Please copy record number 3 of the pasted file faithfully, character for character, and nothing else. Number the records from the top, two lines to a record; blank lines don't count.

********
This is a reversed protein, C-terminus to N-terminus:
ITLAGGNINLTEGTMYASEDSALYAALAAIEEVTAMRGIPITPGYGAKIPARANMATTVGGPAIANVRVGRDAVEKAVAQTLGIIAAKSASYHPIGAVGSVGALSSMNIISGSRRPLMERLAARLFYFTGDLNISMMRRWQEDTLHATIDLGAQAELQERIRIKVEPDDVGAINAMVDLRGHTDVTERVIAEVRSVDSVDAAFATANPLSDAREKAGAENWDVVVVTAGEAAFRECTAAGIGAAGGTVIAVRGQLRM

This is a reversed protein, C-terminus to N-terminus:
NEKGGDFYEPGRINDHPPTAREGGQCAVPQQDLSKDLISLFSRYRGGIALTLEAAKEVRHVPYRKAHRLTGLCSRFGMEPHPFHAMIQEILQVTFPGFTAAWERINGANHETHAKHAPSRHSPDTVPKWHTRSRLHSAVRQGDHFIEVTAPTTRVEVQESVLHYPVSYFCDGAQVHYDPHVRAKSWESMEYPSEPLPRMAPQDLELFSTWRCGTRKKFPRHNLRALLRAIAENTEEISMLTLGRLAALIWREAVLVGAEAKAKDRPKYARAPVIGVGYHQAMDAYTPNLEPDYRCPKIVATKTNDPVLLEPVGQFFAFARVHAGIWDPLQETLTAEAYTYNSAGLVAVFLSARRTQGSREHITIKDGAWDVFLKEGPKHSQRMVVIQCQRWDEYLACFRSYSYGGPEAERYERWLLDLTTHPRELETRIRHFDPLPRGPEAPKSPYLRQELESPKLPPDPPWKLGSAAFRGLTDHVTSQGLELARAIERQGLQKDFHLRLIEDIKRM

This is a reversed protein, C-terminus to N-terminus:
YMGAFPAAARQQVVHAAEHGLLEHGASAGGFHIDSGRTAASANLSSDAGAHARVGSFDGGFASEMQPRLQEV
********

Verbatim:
This is a reversed protein, C-terminus to N-terminus:
YMGAFPAAARQQVVHAAEHGLLEHGASAGGFHIDSGRTAASANLSSDAGAHARVGSFDGGFASEMQPRLQEV